Sunday I moved Ms. Turkey Lurkey from her shared pen with Helen, the blind duck, and George, her mate. Well, move makes it sound like I opened the pen and she sashayed right out and to the coop. She didn't. And I have the bruises to prove it.
Jane jokingly remarked that I sure had problems with escaping animals; however, such was not the case with Ms. Lurkey. She was determined to remain with her friends. She didn't care if it was wet; she didn't care if the pen was small. She was happy and settled, thank you very much. She had decorated and didn't want to relocate.
When I entered the pen, I reached down to lift her, as I do all the birds, with her wings penned against her body so she wouldn't hurt herself. Yeah. Right. I couldn't lift her! Seems that her svelte figure belied the fact that she is a stout 50-plus pounder. Yep. All 50-plus pounds of her. I know because I can lift a 50 pound feed sack with one arm. I couldn't budge her.
One wing sprang free as I attempted to struggle to lift her. Honestly, I felt as though I was one of the denied Knights trying to pull Excalibur from the stone. I tried to re-pen her wing, but she flogged the tar out of me, striking me cleanly on the jaw, causing me to not only let go, but to see stars as I fell against the pen!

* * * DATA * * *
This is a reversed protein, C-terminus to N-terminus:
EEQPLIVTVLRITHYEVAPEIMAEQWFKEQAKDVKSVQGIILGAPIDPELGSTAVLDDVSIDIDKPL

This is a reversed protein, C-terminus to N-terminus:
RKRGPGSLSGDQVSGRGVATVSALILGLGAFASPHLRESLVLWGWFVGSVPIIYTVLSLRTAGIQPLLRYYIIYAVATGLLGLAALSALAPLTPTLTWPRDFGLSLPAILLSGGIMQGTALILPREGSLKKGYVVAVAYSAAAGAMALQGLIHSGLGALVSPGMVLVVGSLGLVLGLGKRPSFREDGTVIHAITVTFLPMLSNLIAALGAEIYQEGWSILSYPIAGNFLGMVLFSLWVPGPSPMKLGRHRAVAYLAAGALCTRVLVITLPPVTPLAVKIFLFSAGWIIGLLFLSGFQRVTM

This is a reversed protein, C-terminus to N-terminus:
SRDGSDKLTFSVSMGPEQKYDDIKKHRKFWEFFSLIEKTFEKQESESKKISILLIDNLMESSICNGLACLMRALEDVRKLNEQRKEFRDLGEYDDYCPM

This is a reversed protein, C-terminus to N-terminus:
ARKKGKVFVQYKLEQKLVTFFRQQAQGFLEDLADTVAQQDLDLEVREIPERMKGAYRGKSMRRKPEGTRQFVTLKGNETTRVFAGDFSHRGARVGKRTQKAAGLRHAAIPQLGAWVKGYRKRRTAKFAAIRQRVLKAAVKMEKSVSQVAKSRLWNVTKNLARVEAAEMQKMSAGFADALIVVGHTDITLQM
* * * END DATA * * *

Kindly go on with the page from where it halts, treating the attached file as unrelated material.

She strutted off, making her sweet little chirps as she waddled away. I spit blood on the ground, rubbed my injured check, and tried to plan my next attack.
Again, I walked slowly to her. She turned her back, luring me into the confidence that she was going easy this time. I reached down. She nailed me again, slinging me against the pen one more time.
She waddled off, chirping happily as I again spit blood on the ground.
Don was watching all this from the safety of OUTSIDE the pen. As he still can't use his right arm, he was trying to give moral support.
"Maybe if you try from the other side?" he offered.
Silly city boy! I thought. She can see from both eyes.
I pondered her a minute longer, trying to find her weak point. Then, I remembered my classical literature.
Slowly, I again walked up to her turned back. But this time, instead of reaching for her, I snatched her by the ankles and turned her head over heels and lifted her. Barely.
She flogged the air, turning to strike me. I just held her higher and proudly strode to the chicken coop. She yelled; she threatened; she flogged. I held tight. I didn't dare let go!
When we finally got to the coop, I set her face down in the dirt.
"Here you are!" I called cheerfully. "Even turkeys have Achilles tendons, eh?"
She rolled over and gave me the stink eye. Then, she fluffed herself up, trying to regain her lost dignity, and coolly eyed the dumbfounded hens. Curious, they carefully hopped over toward her, only to be repelled by her flapping wings.
Don't you know the chickens lived hard that night?